Only those cesspools that exhibit signs of hydraulic failure, are located very close to private or public water supplies, or otherwise do not protect or pose a threat to the public health, safety or the environment will need to be upgraded. Also, cesspools must be upgraded prior to an increase in design flow (e.g., the addition of a bedroom to a home.

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Richard D. Vetstein is a Massachusetts real estate attorney who helps people buy, sell and finance residential real estate. He can be reached via email at info@vetsteinlawgroup.com or by phone at 508-620-5352.

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No Easy Fix For Defective Foreclosure Titles After U.S. Bank v. Ibanez Ruling

The Massachusetts Supreme Judicial Court issued its opinion today in the much anticipated Bevilacqua v. Rodriguez case considering property owners’ rights when they are saddled with defective titles stemming from improper foreclosures in the aftermath of the landmark U.S. Bank v. Ibanez ruling last January. (Text of case is embedded below). Where Ibanez consider the validity of foreclosures plagued by late-recorded or missing mortgage assignments, Bevilacqua is the next step, considering what happens when lenders sell defective foreclosure titles to third party purchasers. Previously, I discussed the oral argument in the case here and detailed background of the case here.

The final ruling is mix of bad and good news, with the bad outweighing the good as fixing defective Massachusetts foreclosure titles just got a lot harder and more expensive. But, contrary to some sensationalist headlines, the sky is not falling down as the majority of foreclosures performed in the last several years were legal and conveyed good title. Bevilacqua affects those minority percentage of foreclosures where mortgage assignments were not recorded in a timely fashion under the Ibanez case and were otherwise conducted unlawfully. Importantly, Bevilacqua does not address the robo-signing controversy, which may or may  not be considered by the high court in another case.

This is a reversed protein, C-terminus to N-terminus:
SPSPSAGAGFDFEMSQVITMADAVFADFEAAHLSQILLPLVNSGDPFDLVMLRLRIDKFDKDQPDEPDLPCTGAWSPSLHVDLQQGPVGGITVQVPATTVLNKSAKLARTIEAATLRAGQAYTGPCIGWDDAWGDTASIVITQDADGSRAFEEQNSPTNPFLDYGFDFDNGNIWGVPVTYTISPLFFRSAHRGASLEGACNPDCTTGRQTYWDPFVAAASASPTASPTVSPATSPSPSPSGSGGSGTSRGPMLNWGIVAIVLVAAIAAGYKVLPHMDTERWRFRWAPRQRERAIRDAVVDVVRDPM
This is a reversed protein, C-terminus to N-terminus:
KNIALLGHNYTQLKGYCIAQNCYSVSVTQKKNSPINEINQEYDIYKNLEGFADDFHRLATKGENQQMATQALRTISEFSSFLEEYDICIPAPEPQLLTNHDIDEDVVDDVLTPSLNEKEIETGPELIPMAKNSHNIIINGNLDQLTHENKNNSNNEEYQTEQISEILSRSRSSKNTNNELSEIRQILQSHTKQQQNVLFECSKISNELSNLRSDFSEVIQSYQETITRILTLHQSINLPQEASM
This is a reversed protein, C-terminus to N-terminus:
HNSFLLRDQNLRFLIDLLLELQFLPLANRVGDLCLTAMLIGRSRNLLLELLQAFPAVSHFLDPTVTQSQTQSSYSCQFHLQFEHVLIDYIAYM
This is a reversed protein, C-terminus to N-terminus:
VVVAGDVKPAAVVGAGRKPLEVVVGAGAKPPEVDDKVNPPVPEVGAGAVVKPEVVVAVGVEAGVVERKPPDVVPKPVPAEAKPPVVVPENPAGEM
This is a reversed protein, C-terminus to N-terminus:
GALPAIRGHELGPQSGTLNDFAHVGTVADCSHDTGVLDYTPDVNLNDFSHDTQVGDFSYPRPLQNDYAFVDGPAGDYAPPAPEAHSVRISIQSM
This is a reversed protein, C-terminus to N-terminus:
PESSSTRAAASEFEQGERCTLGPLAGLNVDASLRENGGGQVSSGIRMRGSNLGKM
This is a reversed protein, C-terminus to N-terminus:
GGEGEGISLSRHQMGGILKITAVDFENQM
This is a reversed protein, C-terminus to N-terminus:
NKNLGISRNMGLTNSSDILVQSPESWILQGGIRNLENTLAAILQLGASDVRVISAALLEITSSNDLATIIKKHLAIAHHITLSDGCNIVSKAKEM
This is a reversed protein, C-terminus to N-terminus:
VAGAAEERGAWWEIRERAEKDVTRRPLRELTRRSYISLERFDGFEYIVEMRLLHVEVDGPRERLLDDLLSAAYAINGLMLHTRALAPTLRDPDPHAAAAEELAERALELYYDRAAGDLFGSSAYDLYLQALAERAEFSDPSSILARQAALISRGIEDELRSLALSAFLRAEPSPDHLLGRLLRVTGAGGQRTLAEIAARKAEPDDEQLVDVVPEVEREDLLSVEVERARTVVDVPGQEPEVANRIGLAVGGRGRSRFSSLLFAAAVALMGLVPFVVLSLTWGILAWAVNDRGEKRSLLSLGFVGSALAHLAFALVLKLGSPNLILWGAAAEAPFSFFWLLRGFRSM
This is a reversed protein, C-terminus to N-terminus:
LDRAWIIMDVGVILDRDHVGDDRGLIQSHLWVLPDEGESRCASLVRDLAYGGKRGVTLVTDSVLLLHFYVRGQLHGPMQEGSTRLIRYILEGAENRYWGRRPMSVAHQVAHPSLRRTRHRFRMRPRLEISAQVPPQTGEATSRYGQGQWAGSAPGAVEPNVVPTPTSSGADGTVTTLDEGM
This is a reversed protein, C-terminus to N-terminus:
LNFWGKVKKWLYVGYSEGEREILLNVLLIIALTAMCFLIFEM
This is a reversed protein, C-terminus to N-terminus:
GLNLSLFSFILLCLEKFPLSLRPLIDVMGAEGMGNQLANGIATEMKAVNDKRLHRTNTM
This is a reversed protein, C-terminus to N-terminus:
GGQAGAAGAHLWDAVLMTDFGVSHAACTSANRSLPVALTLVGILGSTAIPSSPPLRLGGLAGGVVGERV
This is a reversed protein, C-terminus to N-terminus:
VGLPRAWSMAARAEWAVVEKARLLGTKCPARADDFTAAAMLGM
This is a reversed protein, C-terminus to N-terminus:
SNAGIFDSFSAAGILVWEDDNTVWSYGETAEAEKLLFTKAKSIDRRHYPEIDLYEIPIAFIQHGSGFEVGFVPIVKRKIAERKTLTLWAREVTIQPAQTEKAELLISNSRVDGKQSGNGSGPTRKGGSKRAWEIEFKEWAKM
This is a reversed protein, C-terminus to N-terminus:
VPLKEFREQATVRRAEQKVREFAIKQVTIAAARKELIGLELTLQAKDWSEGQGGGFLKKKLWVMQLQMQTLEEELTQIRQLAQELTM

The Bad News

First the bad news. The Court held that owners cannot bring a court action to clear their titles under the “try title” procedure in the Massachusetts Land Court. This is the headline that the major news outlets have been running with, but it was not a surprise to anyone who has been following the case. Contrary to the Daily Kos, the court did not take the property away from Bevilacqua. He never held good title it in the first place–and you can blame the banksters for that. If you don’t own a piece of property (say the Brooklyn Bridge), you cannot come into court and ask a judge to proclaim you the owner of that property, even if the true owner doesn’t show up to defend himself. It’s Property Law 101.

The Good News

Next the good news. The court left open whether owners could attempt to put their chains of title back together (like Humpty-Dumpty) and conduct new foreclosure sales to clear their titles. Unfortunately, the SJC did not provide the real estate community with any further guidance as to how best to resolve these complicated title defects.

Background: Developer Buys Defective Foreclosure Title

Frank Bevilacqua purchased property in Haverhill out of foreclosure from U.S. Bank. Apparently, Bevilacqua invested several hundred thousand dollars into the property, converting it into condominiums. The prior foreclosure, however, was bungled by U.S. Bank and rendered void under the Ibanez case. Mr. Bevilacqua (or presumably his title insurance attorney) brought an action to “try title” in the Land Court to clear up his title, arguing that he is the rightful owner of the property, despite the faulty foreclosure, inasmuch as the prior owner, Rodriguez, was nowhere to be found.

Land Court Judge Keith Long (ironically the same judge who originally decided the Ibanez case) closed the door on Mr. Bevilacqua, dismissing his case, but with compassion for his plight.